Hiring sub-contractors, also called 1099 contractors, independent contractors or even 1099 employees, can be beneficial to small businesses. These vendors can provide highly skilled services, can give your company flexibility in handling changes in work-flow, and there is the potential for cost savings over hiring an employee.
However, it can also be quite detrimental if not done properly. The Federal Department of Labor, most State Departments of Labor and the IRS have defined what they deem to be independent contractors, if the criteria are not met, then they are employees.
So, how do you know if you’re risking significant fines & penalties from one or multiple agencies? Well, you need to familiarize yourself with the criteria of all three agencies. However, there are some common criteria that may help you decide if you need to further investigate your classifications.
1. Does the service provider provide services to multiple businesses, not just yours? Are they set up as a business (registered with your state, is covered by business insurance, etc.)?
If so, then you can most likely stop right here. You have hired an independent contractor. To make sure you are fully covered in case of a Labor (or even a Worker’s Compensation) Audit, I would encourage you to collect Certificates of Insurance from all your independent contractors (any person or company that you will be providing a 1099-MISC for in January).
2. Does the service provider control how, when & where the work is completed?
If you require the service provider to come into the office at specific times, for a set number of hours, and they must do the work your way, then you may be treading on dangerous ground. I would suggest you speak to an attorney who works in the employment law arena to see if you are indeed misclassifying employees as contractors.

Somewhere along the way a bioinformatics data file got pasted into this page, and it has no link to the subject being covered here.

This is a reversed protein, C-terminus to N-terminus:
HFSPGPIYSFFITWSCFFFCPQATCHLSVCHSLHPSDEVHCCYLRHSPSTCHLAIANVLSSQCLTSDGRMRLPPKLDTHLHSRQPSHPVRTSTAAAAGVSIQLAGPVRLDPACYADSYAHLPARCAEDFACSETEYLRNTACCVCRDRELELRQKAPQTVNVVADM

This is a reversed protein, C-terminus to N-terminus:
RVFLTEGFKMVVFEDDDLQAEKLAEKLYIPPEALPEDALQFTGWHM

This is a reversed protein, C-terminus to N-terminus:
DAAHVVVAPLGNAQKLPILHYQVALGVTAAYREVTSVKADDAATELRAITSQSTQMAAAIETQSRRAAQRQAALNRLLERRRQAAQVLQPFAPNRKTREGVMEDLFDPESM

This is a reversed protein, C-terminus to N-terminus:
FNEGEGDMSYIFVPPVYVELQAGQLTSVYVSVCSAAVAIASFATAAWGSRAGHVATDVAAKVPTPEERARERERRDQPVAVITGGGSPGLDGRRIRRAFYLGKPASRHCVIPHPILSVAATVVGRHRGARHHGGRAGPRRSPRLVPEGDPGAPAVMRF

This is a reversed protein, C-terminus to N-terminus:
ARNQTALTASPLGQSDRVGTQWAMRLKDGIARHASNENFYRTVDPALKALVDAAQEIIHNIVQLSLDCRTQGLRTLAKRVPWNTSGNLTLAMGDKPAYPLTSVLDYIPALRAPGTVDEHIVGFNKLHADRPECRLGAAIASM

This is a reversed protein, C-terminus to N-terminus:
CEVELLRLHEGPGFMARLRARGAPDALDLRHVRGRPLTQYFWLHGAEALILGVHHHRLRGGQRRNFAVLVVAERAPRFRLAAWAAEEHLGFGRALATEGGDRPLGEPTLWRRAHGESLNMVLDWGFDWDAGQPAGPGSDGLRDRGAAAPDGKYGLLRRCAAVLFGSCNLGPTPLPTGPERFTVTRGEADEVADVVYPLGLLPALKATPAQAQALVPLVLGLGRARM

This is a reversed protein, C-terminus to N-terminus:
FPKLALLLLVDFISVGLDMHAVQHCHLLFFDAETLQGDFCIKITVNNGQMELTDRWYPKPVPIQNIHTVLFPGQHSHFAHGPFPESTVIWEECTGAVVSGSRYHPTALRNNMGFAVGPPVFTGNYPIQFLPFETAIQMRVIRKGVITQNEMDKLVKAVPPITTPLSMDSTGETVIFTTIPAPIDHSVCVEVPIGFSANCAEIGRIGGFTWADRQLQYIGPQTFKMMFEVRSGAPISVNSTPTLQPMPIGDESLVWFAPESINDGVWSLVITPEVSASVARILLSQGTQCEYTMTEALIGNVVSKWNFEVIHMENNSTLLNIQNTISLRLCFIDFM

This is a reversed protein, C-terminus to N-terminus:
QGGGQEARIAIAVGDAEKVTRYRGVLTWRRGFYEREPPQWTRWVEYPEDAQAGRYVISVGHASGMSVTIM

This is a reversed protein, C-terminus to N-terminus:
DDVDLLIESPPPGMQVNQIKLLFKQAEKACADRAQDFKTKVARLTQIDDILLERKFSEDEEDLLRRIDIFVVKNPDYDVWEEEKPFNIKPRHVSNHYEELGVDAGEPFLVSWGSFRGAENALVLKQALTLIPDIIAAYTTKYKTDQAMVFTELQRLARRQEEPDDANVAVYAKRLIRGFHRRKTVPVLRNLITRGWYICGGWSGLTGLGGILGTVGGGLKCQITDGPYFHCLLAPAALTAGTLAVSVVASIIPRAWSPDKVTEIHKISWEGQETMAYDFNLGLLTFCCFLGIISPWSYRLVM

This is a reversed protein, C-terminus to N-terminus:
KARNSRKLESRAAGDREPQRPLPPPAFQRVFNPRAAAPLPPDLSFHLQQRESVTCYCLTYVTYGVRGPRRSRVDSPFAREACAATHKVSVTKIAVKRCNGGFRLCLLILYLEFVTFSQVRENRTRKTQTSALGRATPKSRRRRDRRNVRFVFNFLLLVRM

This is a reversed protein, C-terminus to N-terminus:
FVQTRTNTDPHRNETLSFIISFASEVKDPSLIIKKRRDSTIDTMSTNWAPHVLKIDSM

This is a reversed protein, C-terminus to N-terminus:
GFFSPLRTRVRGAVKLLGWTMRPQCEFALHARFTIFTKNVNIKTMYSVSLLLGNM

3. Does the service provider provide all tools, supplies, etc. to complete the job?
If the service provider supplies the tools, office supplies, or machines (office or otherwise), without requesting reimbursement from you, then you are most likely in independent contractor territory.
4. Does the service provided dictate the amount of financial compensation for the job?
Who set the compensation amount? If the service provider dictated to you the fees that would be charged to complete the job and the schedule for payment of those fees, again you are closer to independent contractor territory.
5. Are they a former employee? Whose choice was it to become a former employee?
If the service provider left your employment to pursue starting their own business and you valued their work enough to have them continue as an independent contractor holding to the above listed criteria, then you again are most likely ok. However, if you chose to end their employment and then offered them work as an independent contractor, but continuing to set the how, when & where expectations, then you may want to reconsider their classification and bring them back as a part-time employee, or look for another solution to get the work completed as you have most likely misclassified them and are risking high penalties & fines.
This is not a complete list of the criteria, but just a starting point. I would strongly suggest speaking with an expert such as your CPA and/or attorney, to confirm that you are in compliance with your employee classifications. An experienced, qualified and knowledgeable bookkeeper can also be a great resource in this area, but you want to make sure they have payroll experience and are up on the current labor laws both federally and in your individual state.